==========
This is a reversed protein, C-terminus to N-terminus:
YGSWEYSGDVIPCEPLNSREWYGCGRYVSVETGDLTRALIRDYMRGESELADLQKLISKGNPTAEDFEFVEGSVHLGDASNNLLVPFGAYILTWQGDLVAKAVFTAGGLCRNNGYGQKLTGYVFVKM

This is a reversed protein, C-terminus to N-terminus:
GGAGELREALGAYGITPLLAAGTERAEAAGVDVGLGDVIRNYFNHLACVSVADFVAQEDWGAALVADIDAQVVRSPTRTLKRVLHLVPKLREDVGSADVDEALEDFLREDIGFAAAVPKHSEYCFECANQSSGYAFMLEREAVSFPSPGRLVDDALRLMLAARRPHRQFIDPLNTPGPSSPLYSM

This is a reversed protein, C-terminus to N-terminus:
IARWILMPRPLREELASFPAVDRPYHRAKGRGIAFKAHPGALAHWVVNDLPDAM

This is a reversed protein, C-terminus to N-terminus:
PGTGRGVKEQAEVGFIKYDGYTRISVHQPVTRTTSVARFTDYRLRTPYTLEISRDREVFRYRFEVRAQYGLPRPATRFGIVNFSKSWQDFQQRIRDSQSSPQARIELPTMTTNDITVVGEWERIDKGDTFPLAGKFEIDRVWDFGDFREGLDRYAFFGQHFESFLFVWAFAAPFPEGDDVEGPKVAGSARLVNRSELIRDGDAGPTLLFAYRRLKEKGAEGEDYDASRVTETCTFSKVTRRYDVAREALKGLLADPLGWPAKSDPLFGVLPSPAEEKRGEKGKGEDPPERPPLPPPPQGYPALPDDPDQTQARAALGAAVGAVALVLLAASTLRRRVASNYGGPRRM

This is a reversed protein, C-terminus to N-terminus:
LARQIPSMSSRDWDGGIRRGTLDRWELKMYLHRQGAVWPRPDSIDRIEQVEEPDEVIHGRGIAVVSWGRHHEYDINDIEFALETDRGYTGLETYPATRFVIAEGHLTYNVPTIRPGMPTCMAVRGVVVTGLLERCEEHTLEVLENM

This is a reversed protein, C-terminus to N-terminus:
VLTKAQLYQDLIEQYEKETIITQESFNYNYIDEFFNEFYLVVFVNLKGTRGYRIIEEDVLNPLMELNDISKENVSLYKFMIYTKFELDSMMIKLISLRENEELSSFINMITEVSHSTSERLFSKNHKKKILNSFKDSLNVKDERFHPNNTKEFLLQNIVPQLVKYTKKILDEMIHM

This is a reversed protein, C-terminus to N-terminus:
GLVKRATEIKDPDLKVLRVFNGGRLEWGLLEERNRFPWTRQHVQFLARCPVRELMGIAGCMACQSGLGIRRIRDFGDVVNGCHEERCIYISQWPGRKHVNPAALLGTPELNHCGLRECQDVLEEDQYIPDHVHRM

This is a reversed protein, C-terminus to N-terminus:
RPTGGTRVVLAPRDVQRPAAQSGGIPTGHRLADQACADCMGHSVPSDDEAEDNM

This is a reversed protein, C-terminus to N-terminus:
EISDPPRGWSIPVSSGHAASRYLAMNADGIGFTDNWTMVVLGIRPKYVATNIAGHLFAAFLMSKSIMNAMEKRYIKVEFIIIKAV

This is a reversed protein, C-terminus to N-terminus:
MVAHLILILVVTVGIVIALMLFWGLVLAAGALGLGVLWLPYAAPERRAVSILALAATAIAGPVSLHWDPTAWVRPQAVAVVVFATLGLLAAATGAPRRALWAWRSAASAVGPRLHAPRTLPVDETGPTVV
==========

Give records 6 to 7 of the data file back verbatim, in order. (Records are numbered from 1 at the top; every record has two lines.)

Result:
This is a reversed protein, C-terminus to N-terminus:
VLTKAQLYQDLIEQYEKETIITQESFNYNYIDEFFNEFYLVVFVNLKGTRGYRIIEEDVLNPLMELNDISKENVSLYKFMIYTKFELDSMMIKLISLRENEELSSFINMITEVSHSTSERLFSKNHKKKILNSFKDSLNVKDERFHPNNTKEFLLQNIVPQLVKYTKKILDEMIHM

This is a reversed protein, C-terminus to N-terminus:
GLVKRATEIKDPDLKVLRVFNGGRLEWGLLEERNRFPWTRQHVQFLARCPVRELMGIAGCMACQSGLGIRRIRDFGDVVNGCHEERCIYISQWPGRKHVNPAALLGTPELNHCGLRECQDVLEEDQYIPDHVHRM